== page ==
Orthogonal frequency-division multiplexing (OFDM) is a method of encoding digital data on multiple carrier frequencies. OFDM has developed into a popular scheme for wideband digital communication, whether wireless or over copper wires, used in applications such as digital television and audio broadcasting, Digital subscriber line|DSL broadband internet access, wireless networks, and 4G mobile communications.
OFDM is essentially identical to coded OFDM (COFDM) and discrete multi-tone modulation (DMT), and is a frequency-division multiplexing (FDM) scheme used as a digital multi-carrier modulation method. The word coded comes from the use of forward error correction (FEC). on several Crosstalk (electronics)|parallel data streams or channels. Each sub-carrier is modulated with a conventional modulation scheme (such as quadrature amplitude modulation or phase-shift keying) at a low symbol rate, maintaining total data rates similar to conventional single-carrier modulation schemes in the same bandwidth.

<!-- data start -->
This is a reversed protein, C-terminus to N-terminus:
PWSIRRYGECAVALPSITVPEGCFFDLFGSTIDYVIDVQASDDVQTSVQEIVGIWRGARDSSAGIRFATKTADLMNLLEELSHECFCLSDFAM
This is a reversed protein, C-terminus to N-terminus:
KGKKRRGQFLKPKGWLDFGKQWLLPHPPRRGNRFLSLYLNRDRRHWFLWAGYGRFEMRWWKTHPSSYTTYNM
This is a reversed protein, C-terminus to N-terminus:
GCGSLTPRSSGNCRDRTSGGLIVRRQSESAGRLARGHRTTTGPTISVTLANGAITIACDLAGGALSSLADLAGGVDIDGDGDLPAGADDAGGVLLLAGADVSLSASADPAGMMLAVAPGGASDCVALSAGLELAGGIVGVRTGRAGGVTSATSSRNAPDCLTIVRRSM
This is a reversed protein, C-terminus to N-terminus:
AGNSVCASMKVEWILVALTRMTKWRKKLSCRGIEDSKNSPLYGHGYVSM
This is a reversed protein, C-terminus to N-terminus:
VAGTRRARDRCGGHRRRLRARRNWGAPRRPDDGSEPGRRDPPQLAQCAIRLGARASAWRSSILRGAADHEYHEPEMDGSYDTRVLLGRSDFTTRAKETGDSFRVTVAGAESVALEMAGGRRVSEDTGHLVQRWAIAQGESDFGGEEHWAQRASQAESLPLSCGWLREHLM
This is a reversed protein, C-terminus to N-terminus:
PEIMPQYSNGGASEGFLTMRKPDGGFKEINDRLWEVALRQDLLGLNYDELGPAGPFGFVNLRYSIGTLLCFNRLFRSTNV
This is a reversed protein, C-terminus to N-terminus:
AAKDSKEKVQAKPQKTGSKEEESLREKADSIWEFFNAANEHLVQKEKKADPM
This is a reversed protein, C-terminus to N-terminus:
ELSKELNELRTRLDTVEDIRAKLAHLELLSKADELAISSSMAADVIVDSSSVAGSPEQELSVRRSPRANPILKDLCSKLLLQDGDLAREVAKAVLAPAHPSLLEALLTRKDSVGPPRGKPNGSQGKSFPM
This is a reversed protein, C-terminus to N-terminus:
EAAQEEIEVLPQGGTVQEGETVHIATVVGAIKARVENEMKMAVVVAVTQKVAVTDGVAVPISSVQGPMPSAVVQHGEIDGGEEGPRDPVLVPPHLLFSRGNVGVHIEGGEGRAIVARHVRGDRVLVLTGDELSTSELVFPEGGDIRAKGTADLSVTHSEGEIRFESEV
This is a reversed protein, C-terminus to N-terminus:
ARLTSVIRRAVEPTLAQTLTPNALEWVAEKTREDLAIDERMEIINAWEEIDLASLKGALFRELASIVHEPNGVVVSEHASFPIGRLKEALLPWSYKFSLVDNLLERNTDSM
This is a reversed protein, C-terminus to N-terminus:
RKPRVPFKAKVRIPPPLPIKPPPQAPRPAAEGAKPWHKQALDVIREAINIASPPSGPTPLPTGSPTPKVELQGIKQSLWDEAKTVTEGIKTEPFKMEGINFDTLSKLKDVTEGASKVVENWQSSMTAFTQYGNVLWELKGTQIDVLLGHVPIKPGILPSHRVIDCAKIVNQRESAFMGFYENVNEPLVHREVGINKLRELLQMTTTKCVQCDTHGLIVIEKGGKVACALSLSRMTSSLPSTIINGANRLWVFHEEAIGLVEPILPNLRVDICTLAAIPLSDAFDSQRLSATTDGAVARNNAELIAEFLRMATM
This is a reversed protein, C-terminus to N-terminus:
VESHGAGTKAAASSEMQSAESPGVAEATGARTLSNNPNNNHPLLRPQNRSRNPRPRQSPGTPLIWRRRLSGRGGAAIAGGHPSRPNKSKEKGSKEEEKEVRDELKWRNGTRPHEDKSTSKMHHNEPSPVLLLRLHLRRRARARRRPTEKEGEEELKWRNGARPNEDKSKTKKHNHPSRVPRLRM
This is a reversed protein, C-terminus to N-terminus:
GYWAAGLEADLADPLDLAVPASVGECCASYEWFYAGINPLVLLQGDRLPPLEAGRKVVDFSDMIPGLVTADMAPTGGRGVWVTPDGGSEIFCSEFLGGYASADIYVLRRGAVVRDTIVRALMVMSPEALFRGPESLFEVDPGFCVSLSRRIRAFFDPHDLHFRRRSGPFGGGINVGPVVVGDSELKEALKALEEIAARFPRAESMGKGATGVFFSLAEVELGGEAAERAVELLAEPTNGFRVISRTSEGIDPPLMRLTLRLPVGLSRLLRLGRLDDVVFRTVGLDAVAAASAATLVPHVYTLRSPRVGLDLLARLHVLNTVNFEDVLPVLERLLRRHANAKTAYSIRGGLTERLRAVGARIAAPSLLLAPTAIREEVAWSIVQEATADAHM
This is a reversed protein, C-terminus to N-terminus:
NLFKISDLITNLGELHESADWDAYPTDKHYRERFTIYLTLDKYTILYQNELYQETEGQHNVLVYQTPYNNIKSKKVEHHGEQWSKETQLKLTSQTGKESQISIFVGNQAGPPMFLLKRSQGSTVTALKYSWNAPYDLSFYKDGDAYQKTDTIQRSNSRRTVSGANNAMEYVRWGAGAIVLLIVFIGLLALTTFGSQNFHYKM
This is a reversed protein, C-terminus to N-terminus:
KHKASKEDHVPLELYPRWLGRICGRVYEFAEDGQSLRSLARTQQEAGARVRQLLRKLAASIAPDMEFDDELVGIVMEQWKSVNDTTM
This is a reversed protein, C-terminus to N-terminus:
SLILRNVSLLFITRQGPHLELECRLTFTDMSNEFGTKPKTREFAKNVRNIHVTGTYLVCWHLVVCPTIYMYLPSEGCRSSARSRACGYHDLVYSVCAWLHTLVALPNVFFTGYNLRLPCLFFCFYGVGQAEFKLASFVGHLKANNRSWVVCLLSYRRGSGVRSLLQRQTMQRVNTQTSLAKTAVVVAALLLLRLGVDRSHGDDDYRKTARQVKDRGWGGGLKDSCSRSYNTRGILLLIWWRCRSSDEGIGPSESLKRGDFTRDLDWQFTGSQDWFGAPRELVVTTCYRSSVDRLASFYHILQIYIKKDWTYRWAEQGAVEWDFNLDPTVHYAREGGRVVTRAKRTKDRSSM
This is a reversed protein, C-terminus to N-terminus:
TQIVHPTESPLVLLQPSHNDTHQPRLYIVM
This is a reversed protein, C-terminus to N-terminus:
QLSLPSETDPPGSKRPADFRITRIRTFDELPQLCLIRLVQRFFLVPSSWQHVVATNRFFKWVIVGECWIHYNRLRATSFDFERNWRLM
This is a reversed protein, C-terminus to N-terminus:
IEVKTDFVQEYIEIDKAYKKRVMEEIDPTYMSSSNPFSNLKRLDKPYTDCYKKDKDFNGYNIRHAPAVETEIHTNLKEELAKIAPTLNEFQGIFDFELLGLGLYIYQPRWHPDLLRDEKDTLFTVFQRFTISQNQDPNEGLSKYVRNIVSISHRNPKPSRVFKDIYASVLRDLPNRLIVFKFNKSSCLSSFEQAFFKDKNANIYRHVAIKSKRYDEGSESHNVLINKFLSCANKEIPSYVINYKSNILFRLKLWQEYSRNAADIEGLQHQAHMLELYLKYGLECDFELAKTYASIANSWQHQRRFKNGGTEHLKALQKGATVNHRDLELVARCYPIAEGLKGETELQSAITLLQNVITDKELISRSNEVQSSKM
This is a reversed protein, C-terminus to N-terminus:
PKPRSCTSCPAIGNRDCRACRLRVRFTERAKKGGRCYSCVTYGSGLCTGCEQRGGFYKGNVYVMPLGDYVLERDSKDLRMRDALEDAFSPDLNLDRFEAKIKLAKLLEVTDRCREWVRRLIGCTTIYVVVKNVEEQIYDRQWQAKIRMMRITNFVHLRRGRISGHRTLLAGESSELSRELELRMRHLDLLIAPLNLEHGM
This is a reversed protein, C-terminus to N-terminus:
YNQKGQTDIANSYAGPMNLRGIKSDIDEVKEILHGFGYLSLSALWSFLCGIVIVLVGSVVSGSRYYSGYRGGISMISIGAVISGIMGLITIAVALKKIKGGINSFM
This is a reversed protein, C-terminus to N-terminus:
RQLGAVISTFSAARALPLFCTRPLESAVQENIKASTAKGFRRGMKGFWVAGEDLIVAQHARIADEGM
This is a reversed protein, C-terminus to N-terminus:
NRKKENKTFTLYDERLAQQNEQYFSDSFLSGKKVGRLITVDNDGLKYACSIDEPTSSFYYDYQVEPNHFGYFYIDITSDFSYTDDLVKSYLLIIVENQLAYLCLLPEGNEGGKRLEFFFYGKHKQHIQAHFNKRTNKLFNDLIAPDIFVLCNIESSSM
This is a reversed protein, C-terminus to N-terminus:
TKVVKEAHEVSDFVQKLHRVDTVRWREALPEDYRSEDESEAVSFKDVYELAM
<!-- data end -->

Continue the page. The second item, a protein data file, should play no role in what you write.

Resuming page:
The primary advantage of OFDM over single-carrier schemes is its ability to cope with severe channel (communications)|channel conditions (for example, attenuation distortion|attenuation of high frequencies in a long copper wire, narrowband Interference (communication)|interference and frequency-selective fading due to Multipath propagation|multipath) without complex equalization filters. Channel equalization is simplified because OFDM may be viewed as using many slowly modulated narrowband signals rather than one rapidly modulated wideband signal. The low symbol rate makes the use of a guard interval between symbols affordable, making it possible to eliminate intersymbol interference (ISI) and utilize echoes and time-spreading (on analogue TV these are visible as Ghosting (television)|ghosting and blurring, respectively) to achieve a diversity gain, i.e. a signal-to-noise ratio improvement. This mechanism also facilitates the design of single frequency networks (SFNs), where several adjacent